When childcare teacher Zhang Ju, 47, tried to leave the centre where she was working last year, her employer told her to pay damages for breaking her scholarship bond.
The company had sponsored her degree studies, which cost about $10,000, and she was serving a two-year bond at one of its childcare centres.
But close to seven months into the bond, she wanted to transfer to a different branch, owing to disagreements with her centre's principal.
Her employer sought liquidated damages from Madam Zhang for breaking the scholarship bond.
The Singaporean, who has worked in childcare for about 10 years, was anxious and turned to the Manpower Ministry for help.
"I was very willing to continue working in that company, just in a different centre," she said.
Through a pilot run of the Tripartite Alliance for Dispute Management, which begins full operations today, Madam Zhang and her former employer went for two mediation sessions lasting about two hours each.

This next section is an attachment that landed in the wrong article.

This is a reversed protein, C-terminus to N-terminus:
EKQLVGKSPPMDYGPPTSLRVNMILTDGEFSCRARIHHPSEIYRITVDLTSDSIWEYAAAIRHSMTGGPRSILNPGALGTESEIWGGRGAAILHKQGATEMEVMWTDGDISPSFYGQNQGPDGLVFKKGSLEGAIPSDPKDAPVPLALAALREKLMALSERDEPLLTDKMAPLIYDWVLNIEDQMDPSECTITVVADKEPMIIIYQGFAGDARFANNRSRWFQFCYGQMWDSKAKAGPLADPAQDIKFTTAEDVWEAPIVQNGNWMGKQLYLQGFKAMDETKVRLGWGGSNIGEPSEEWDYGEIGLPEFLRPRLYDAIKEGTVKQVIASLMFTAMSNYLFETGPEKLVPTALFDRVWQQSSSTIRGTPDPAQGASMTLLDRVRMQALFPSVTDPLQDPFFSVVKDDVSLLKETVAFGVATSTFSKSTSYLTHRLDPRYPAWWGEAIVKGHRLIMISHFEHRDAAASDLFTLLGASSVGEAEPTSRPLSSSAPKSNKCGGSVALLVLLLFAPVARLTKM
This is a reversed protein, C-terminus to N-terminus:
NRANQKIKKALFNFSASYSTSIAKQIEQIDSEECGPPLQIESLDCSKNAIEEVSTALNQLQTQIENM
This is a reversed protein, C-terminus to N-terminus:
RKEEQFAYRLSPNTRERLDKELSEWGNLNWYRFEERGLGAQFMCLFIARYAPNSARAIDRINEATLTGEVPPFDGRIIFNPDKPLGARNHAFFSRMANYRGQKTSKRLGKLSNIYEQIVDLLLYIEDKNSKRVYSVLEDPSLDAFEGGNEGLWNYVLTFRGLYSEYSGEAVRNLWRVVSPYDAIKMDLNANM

It emerged that she had tendered her resignation in the letter she submitted, when she in fact wanted a transfer.
Recognising that Madam Zhang was a dedicated teacher who wanted to continue in childcare, the employer agreed to waive its claim for liquidated damages.
Madam Zhang is now working for another childcare company, Mulberry, but said she is grateful for the chance to upgrade her skills through the scholarship. She said: "Now I'm able to work happily and professionally."